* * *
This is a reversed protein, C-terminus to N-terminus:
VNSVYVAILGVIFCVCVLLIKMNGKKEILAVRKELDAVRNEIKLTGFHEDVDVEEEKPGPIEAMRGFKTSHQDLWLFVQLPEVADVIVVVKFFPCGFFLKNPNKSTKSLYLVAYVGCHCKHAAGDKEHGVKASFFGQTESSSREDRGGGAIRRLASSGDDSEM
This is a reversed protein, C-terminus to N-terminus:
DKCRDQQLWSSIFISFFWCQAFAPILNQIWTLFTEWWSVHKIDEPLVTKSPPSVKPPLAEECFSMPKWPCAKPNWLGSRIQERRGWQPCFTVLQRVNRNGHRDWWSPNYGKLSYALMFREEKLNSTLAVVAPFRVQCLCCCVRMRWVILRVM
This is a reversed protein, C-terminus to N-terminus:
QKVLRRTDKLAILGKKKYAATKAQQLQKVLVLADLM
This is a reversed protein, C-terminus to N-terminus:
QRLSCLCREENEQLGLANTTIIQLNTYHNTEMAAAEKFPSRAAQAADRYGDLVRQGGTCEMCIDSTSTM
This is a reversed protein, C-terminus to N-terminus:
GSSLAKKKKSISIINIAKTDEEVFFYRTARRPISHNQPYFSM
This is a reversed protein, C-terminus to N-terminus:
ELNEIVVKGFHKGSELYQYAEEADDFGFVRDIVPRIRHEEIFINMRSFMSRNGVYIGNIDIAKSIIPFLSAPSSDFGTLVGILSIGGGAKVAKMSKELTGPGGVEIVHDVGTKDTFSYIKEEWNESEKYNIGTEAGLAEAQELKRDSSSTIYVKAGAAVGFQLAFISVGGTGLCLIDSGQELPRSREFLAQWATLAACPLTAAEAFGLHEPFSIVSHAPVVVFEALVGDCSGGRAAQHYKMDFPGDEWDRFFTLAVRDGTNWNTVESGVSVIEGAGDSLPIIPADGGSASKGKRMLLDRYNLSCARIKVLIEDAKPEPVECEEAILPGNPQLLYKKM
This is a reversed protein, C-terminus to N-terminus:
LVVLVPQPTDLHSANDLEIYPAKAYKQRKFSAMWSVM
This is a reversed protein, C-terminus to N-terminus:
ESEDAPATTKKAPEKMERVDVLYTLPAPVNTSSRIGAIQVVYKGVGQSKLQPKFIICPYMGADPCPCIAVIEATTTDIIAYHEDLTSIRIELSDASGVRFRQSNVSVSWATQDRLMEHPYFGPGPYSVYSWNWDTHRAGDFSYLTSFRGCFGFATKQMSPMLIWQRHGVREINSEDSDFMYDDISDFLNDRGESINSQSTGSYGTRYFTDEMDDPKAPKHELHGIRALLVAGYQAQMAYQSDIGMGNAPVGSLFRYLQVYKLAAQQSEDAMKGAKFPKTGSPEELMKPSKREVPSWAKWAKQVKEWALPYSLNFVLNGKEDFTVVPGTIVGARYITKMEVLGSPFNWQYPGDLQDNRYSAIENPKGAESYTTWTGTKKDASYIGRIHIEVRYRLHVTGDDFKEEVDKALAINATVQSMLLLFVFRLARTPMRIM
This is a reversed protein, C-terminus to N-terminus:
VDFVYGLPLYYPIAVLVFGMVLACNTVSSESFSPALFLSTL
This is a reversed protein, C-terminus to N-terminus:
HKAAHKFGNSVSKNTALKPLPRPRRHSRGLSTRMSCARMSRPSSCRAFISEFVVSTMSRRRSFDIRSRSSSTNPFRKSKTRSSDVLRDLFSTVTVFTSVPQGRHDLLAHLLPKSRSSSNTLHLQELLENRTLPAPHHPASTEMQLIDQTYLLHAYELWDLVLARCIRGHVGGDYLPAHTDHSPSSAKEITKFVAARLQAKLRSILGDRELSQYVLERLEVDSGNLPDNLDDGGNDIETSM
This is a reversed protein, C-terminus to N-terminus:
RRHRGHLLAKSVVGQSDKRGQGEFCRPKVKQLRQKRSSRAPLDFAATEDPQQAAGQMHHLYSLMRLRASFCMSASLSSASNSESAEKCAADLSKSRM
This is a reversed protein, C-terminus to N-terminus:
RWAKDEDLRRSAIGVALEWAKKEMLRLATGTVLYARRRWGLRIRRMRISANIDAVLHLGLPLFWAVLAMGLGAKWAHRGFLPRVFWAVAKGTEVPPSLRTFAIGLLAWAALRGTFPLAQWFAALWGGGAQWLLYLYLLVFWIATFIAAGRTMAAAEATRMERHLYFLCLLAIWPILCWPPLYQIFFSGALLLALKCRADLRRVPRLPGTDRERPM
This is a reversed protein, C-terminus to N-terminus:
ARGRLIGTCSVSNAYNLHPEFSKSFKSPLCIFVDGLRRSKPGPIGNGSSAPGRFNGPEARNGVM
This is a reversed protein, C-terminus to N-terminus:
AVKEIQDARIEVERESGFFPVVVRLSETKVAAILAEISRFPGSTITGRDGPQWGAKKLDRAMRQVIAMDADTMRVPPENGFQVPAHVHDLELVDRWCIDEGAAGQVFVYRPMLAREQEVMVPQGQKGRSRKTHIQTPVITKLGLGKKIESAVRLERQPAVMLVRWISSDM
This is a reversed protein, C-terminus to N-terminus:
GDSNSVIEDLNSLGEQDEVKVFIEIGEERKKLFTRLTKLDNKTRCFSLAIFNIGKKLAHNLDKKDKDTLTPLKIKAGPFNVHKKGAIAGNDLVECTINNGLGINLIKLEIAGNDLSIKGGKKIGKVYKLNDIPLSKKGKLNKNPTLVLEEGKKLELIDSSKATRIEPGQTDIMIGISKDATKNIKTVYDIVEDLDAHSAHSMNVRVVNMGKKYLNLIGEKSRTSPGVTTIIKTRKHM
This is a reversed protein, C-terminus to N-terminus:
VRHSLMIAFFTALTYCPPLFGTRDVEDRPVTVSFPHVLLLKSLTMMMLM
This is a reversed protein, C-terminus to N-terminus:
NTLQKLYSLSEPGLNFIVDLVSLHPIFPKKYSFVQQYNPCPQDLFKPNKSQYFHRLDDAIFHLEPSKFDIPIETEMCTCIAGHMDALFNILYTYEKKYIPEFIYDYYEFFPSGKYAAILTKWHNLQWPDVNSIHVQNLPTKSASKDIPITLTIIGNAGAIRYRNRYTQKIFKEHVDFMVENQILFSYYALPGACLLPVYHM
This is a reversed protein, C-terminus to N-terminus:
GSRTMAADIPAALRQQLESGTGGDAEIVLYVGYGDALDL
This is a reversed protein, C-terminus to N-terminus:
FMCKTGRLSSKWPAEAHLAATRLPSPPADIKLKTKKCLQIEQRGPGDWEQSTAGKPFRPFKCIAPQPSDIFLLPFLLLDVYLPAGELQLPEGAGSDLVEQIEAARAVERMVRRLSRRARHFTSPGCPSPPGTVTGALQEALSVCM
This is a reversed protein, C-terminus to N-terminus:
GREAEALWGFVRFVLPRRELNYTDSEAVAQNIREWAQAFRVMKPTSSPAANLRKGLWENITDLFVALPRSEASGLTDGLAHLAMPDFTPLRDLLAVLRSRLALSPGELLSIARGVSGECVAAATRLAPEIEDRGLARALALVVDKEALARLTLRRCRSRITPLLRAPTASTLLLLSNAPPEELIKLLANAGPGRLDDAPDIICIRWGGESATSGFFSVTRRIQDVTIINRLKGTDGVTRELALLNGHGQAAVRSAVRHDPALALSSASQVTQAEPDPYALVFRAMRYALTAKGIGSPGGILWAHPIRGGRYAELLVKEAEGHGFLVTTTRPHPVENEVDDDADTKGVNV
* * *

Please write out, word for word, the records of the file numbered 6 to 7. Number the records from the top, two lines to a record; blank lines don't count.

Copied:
This is a reversed protein, C-terminus to N-terminus:
ELNEIVVKGFHKGSELYQYAEEADDFGFVRDIVPRIRHEEIFINMRSFMSRNGVYIGNIDIAKSIIPFLSAPSSDFGTLVGILSIGGGAKVAKMSKELTGPGGVEIVHDVGTKDTFSYIKEEWNESEKYNIGTEAGLAEAQELKRDSSSTIYVKAGAAVGFQLAFISVGGTGLCLIDSGQELPRSREFLAQWATLAACPLTAAEAFGLHEPFSIVSHAPVVVFEALVGDCSGGRAAQHYKMDFPGDEWDRFFTLAVRDGTNWNTVESGVSVIEGAGDSLPIIPADGGSASKGKRMLLDRYNLSCARIKVLIEDAKPEPVECEEAILPGNPQLLYKKM
This is a reversed protein, C-terminus to N-terminus:
LVVLVPQPTDLHSANDLEIYPAKAYKQRKFSAMWSVM